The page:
Huntington Asset Advisors is betting on the IT and health care sectors. That's where the firm is concentrating 30% of the holdings in its newly launched US Equity Rotation Strategy ETF, an actively managed fund that seeks to beat the S&P Composite 1500 by rotating into sectors expected to show long-term appreciation.

"What we're trying to do is get the performance of the 1500 plus a little bit extra," Paul Koscik, the fund's portfolio manager, said in an interview.

The fund first puts 70% of the assets into the S&P Composite 1500. Then it invests the remaining 30% in the two best sectors of the index. The 30% "that moves" gives the fund "the chance to offer alpha" without taking too much risk, Koscik says.

For now, health care and IT offer the best shot at giving investors that "little extra," according to Huntington's research staff, says Koscik. He compares the two sectors to opposite ends of a barbell. The tech industry is riskier and more aggressive while health care is conservative and less volatile. Together, they "balance each other off," he says.

Koscik notes that neither he nor co-portfolio manager Martina Cheung identify the industry sectors themselves.  A team of Huntington investment professionals identifies the sectors and tells them when to rotate the investments. 

He and Cheung are on their own, though, when selecting the companies in the chosen sectors. Their top pick?  In technology, it's Apple, "one of the best-run companies in the world," Koscik says. Koscik is especially optimistic about Apple's upcoming release of the iPhone5, which he believes will deliver a big boost to earnings in the fourth quarter.  He also likes Microsoft, which is cheap and has "decent dividend yield," and E-Bay, whose PayPal business is doing well.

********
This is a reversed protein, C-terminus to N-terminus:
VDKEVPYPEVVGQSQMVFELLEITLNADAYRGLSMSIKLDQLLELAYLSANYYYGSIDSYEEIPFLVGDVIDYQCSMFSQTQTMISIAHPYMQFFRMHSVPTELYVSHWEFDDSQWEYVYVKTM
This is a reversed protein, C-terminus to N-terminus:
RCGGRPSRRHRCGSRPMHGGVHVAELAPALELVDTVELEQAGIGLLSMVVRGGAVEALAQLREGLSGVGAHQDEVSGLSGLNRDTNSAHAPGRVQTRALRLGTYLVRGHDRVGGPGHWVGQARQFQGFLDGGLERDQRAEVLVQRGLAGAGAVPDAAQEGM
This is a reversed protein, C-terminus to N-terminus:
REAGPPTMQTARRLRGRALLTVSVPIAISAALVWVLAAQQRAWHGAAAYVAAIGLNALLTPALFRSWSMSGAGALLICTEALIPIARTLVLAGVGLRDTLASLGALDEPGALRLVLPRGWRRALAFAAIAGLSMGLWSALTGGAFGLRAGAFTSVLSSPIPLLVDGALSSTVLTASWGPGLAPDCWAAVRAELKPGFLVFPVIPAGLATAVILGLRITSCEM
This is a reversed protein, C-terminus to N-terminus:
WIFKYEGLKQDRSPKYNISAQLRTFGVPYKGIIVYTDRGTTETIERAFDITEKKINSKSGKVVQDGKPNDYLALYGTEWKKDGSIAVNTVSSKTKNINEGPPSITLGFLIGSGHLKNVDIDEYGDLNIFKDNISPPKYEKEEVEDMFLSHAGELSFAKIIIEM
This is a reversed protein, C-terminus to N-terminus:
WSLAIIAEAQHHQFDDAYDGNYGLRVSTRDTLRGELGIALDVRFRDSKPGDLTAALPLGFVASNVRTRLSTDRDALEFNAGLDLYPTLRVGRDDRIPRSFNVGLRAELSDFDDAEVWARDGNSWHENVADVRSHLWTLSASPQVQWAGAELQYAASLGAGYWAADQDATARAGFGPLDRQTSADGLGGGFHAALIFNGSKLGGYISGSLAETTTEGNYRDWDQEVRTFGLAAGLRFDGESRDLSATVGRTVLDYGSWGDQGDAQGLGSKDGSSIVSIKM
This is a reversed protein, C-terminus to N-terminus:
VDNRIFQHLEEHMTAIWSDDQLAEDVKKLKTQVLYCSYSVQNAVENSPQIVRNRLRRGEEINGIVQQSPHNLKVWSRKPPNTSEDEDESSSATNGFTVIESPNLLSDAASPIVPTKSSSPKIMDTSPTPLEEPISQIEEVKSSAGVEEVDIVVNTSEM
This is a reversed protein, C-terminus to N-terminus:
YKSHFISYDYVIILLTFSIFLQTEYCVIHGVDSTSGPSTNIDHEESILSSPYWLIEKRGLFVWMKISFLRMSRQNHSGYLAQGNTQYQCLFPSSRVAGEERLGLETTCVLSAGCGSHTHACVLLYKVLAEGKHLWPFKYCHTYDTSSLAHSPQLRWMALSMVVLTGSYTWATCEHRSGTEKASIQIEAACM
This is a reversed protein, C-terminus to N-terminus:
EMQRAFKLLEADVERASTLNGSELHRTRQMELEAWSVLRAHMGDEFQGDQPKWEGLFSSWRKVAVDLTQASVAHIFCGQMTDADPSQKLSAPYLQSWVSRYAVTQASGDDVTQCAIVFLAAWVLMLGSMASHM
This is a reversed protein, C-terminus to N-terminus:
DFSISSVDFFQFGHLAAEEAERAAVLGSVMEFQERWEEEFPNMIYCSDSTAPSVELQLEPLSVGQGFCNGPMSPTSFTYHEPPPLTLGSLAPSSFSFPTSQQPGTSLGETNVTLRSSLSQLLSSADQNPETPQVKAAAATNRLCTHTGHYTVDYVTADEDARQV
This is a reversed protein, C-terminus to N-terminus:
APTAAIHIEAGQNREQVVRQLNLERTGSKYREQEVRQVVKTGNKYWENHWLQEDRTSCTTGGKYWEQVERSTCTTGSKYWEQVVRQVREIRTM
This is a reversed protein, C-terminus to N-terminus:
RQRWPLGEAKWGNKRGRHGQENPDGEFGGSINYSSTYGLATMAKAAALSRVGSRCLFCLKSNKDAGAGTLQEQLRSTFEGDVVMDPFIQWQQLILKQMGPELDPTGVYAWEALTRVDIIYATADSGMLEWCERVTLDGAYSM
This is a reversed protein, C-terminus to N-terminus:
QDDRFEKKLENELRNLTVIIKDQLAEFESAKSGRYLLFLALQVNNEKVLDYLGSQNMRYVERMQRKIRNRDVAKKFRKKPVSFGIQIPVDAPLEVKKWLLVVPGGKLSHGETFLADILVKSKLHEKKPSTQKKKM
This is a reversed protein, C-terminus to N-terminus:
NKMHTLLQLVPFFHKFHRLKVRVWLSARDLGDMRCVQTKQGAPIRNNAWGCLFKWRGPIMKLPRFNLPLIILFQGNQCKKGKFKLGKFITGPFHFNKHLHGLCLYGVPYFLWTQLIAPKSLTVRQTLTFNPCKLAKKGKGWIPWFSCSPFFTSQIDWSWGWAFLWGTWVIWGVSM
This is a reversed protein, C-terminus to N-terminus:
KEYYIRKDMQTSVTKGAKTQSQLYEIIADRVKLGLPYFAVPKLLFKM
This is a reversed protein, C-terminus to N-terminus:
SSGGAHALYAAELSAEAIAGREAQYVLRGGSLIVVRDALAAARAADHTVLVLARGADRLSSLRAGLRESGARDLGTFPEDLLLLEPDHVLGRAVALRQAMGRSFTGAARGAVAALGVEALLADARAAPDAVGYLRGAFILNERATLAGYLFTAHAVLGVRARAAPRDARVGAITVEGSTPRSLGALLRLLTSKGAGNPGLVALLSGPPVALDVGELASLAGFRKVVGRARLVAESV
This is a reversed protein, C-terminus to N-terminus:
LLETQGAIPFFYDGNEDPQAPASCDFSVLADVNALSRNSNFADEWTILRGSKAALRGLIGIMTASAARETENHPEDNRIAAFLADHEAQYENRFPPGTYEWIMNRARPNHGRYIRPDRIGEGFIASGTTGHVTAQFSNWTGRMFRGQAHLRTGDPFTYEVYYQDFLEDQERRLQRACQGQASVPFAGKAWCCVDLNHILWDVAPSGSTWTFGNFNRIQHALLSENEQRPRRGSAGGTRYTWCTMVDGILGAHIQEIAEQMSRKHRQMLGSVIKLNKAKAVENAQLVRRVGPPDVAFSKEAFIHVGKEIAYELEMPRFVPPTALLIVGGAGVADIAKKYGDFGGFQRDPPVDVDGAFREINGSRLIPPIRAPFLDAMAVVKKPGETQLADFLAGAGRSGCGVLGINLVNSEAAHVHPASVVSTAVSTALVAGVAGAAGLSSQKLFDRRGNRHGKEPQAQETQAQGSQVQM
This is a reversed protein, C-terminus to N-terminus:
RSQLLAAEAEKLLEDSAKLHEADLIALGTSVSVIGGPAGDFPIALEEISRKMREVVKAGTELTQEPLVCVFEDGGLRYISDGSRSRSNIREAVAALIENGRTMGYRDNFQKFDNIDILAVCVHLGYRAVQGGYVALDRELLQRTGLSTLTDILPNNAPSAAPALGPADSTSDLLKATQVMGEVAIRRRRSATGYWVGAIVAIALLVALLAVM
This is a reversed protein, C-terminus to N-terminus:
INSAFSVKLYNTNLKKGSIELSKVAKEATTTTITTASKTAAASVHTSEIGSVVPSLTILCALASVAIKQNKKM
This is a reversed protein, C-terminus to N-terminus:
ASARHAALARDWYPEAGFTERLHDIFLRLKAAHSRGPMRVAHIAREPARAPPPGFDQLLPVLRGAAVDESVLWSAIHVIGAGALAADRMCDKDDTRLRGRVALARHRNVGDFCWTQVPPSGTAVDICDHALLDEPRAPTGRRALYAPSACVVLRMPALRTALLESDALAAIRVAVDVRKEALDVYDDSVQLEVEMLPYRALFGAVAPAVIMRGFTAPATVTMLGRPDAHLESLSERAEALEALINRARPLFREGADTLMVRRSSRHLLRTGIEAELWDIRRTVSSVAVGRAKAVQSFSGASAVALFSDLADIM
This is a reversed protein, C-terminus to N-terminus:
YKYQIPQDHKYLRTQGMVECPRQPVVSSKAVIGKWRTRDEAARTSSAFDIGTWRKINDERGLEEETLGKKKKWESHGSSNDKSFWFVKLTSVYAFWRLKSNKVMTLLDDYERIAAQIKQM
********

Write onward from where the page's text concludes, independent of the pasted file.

In health care, Koscik is bullish on Pfizer, Abbot Laboratories and Merck & Co., businesses that have good valuations and dividend yields. Koscik noted that since the Supreme Court's decision on President Barack Obama's health care initiative, pharmaceutical stocks have started to "act better" after a long period of weak returns. "They were kind of underperforming for quite a while but we're starting to see more outperformance," he says.  He also believes drug companies have good growth rates and will have strong demand as people get older.

Koscik is less definitive about the market outlook, describing it as "trendless." While economists forecast a 2.5% growth rate, uncertainty surrounding Europe and the looming "fiscal cliff" in the U.S. make it difficult to get a handle on the market, he says.  "We don't want to become too aggressive and we want to be smart and that's why we like this ETF," he says of the US Equity Rotation Strategy.  It "benchmarks the whole market" and "still adds a little," he says.

The new fund joins a fledgling industry of about 50 other actively managed ETFs on the market, whose combined assets account for less than 5% of all actively traded products. Koscik believes the number of active ETFs will multiply over the next five to 10 years and possibly be the "next big area of interest" for investors.

"Lots of other people are trying to get into it," Koscik says. "We have a sense that this is a market that is going to come alive."

Huntington Asset Advisors is a subsidiary of Huntington National Bank, which is a subsidiary of Huntington Bancshares Inc., a $56 billion regional bank holding company based in Columbus, Ohio.

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